Killers locked up for 26 years

Floral tributes at the scene of the stabbing in North British Road, Uddingston.
Floral tributes at the scene of the stabbing in North British Road, Uddingston.

A PAIR of thugs who killed a youth amid claims that he had assaulted a teenage girl have been jailed for a total of 26 years.

Sean Banks (18) was stabbed through the heart by Paul Kane (25), in North British Road, Uddingston. He was helped by Liam Donnelly (19) who headbutted and slashed another youth, Daniel McAuley, who was trying to intervene.

The High Court in Glasgow heard the attack came after 16-year-old Chloe Brennan alleged that Sean had hit her.

She had wanted him “battered” and the pair obliged, attacking Mr Banks, of Viewpark.

Kane was convicted of murder following trial last month. He has 16 previous convictions which are mostly for violence.

Co-accused Donnelly, of Bothwell, was found guilty of the lesser crime of culpable homicide.

Yesterday (Tuesday) at the High Court in Edinburgh judge Lord Armstrong jailed Kane for life and told him he’ll have to serve at least 17 years before he’s able to apply for parole.

Donnelly was ordered to be detained for nine years.

The judge told them: “There is nothing I can say which can compensate the family and relatives of Sean Banks for their loss.

“There is no sentence which will be sufficient in their eyes.”

In evidence, Miss Brennan said: “Paul asked if Sean had any weapons on him. I said someone earlier mentioned he had a knife and Paul said he had a bigger one.”

Brennan thought he was only joking, but Kane called back and told her “That’s it done.”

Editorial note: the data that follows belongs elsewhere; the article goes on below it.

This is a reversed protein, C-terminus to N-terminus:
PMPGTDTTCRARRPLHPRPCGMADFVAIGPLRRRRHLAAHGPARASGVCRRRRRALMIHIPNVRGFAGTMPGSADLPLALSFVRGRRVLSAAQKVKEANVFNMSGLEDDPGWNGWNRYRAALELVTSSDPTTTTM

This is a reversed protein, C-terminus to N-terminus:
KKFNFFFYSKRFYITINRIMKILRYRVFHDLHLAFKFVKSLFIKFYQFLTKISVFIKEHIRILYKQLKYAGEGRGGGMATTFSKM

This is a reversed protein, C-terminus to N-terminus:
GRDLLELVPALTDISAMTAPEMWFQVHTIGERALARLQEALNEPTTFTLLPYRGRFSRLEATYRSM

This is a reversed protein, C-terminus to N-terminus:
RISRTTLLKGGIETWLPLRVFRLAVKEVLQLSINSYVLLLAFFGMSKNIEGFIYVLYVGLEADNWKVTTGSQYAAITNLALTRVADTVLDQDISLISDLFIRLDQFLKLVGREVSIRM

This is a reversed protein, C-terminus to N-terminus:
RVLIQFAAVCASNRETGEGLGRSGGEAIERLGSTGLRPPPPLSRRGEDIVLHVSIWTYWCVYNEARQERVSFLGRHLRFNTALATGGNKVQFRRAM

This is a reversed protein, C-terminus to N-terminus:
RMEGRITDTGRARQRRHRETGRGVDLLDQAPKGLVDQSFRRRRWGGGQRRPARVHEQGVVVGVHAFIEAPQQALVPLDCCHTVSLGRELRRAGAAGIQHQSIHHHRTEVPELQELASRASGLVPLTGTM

The court heard Mr Banks was stabbed four times after being confronted on September 12 last year.

But Kane insisted he did not strike the teenager deliberately, adding: “I can’t remember stabbing him. I didn’t mean for him to die. He kept coming at me.”

Kane’s advocate Mark Stewart QC told the court yesterday: “He appreciates the gravity of the offence of which he has been convicted and I would ask for whatever leniency is available.”

Donnelly’s advocate, Tony Graham, said his client accepted he would be sent to prison, but he had a good work and education record.

Mr Graham added: “He has contributed to society rather than been a burden.”

Prosecutors said the case was all too familiar.

Nicky Patrick, procurator fiscal for homicide and major crime, said “Paul Kane chose to take up a knife with the purpose of doing his victim serious harm.

“This is another, sadly all too familiar, incident where a knife has led to a needless death and ruined lives.

“The use of blades as weapons is unacceptable and we will continue to do our utmost to prosecute those responsible for violence and knife crime.”